After Advocating for More Latinos in Newsrooms, NAHJ Creates Its Own Digital Platform

Lead Photo: Royalty-free / Getty Images
Royalty-free / Getty Images
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This week, palabra., a new digital platform from the National Association of Hispanic Journalists (NAHJ), launched, creating new opportunities for long-form journalism that’s for and by Latinos.

For more than three decades, the Washington, D.C.-based organization has been helping Latino journalists of all levels of experience advance in their careers to widen the representation of Latinos in U.S. newsrooms and increase coverage of the community across mainstream media. By launching palabra., the association aims to continue carrying out that goal in new ways.

“It is a necessary response to a new reality in our business and in our association,” Alberto B. Mendoza, NAHJ executive director and publisher of palabra, tells Remezcla. “More and more journalists find themselves practicing our craft as freelancers or independent journalists. This is often by choice, but these days there are more journalists going out on their own because of the tragic disintegration of the news business model that had worked so well for so long, but no longer applies. We have to be proactive.”

Through palabra., NAHJ will work with freelance and independent journalists, including writers, photographers and videographers, to produce long-form and investigative journalism.

“For us, what has palabra. standing out will be the nod to long-form journalism produced by journalists who understand our community and are well-versed in cultural nuance. Going into the 2020 election and census, we see it as a ‘now or never’ situation,” Mendoza says. “The current administration alone enables dangerous rhetoric against our community. In a heated political climate that’s met with platforms folding, Spanish-language bureaus closing and continued newsroom layoffs that typically impact journalists of color first means there’s no more waiting. Our community needs us to step up now and reclaim our narrative.”

In addition to long-form journalism on hot-button issues that impact our community, the platform will tap into the NAHJ’s own network of thousands of Latino journalists for helpful and inspiring question-and-answers about their work. For instance, palabra.’s first issue included a Q&A with professor and photojournalist Bill Gentile, who produced a documentary about freelancers working in danger zones, as well as with NPR’s Hansi Lo Wang, who has been reporting on the 2020 census and its potential impact on the Latino community.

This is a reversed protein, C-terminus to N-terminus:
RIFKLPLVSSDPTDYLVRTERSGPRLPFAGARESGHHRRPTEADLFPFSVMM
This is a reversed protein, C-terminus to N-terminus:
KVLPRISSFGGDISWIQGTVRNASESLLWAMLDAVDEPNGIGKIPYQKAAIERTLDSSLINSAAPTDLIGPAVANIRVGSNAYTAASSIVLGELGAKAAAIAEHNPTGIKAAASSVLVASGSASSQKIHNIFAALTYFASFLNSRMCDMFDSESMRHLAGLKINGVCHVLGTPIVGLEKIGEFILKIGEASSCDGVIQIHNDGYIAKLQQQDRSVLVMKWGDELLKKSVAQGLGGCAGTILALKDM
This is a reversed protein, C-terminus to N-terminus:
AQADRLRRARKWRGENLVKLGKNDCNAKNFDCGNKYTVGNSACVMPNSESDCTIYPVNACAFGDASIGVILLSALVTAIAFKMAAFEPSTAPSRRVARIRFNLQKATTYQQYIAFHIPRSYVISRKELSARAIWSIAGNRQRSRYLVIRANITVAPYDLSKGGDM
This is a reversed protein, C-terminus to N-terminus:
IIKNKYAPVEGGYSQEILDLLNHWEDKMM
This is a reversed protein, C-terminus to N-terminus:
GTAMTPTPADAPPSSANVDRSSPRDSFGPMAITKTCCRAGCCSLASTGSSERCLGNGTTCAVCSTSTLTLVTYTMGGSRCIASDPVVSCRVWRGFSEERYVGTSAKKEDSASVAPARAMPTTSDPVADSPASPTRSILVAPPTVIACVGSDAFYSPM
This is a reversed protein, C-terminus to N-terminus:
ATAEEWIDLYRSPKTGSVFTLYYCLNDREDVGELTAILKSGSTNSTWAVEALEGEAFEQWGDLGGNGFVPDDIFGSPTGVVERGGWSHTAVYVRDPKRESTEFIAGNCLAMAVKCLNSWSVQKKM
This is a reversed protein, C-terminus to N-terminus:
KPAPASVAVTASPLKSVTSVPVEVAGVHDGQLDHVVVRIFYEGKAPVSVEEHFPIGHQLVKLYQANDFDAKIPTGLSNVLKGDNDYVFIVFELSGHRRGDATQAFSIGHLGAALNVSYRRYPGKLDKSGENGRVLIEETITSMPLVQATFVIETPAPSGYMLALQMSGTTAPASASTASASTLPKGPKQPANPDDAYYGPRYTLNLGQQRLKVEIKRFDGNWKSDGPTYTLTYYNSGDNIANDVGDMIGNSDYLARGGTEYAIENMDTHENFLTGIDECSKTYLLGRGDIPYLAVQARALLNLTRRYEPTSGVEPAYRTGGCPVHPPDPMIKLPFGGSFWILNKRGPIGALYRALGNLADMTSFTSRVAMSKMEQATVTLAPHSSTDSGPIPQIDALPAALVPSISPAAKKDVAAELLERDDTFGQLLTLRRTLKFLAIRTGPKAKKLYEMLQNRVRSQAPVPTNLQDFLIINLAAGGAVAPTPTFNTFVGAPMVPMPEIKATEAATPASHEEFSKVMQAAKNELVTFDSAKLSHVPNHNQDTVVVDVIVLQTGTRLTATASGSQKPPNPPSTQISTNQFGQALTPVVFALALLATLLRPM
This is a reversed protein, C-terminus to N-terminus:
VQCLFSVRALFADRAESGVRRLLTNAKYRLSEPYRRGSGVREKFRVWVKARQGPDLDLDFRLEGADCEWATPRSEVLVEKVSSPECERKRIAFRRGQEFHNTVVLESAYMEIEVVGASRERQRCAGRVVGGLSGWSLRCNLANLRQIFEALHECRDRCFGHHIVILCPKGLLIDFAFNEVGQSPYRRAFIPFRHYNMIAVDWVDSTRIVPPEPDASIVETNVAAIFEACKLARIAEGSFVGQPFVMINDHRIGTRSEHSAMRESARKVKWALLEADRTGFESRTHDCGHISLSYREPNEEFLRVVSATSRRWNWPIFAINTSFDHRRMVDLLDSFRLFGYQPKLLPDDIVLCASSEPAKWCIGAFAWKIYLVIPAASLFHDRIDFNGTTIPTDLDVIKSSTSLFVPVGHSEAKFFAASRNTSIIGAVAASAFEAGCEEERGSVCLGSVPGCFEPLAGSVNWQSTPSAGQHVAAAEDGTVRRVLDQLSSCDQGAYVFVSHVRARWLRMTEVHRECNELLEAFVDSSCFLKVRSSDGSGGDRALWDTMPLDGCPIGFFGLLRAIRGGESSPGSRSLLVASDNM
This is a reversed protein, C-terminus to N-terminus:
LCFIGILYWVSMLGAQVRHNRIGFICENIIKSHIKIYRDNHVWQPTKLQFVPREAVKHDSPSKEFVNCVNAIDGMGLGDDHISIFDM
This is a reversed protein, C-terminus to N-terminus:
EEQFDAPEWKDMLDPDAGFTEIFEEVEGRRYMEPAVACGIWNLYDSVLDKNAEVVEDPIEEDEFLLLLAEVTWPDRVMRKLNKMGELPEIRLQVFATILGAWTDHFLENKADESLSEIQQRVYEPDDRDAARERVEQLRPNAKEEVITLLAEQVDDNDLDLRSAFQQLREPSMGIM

The outlet also aims to soon publish a podcast called “Asi Fue,” a hat tip toward the late Juan Gabriel, and original video content.

“The Latino voice on the critical subjects of the day merits more attention than the mainstream media has afforded us,” Ricardo Sandoval-Palos, managing editor of palabra., tells Remezcla.

Currently, Sandoval-Palos is the only full-time staff on palabra.’s team. However, the outlet — which aims to provide freelance opportunities for English-writing journalists, though they are open to Spanish-language content as well — does plan on hiring support and development employees to help the contributors.

“The American future is Latino, yet here I am in my fourth decade as a journalist and I still see us running well behind when it comes to representation, across the board, in mainstream media,” Sandoval-Palos says. “… I want to eliminate the excuse from mainstream editors and managers that they just can’t find journalists of color who are able to pull off long-form or investigative journalism, or who don’t have the right broadcast chops.”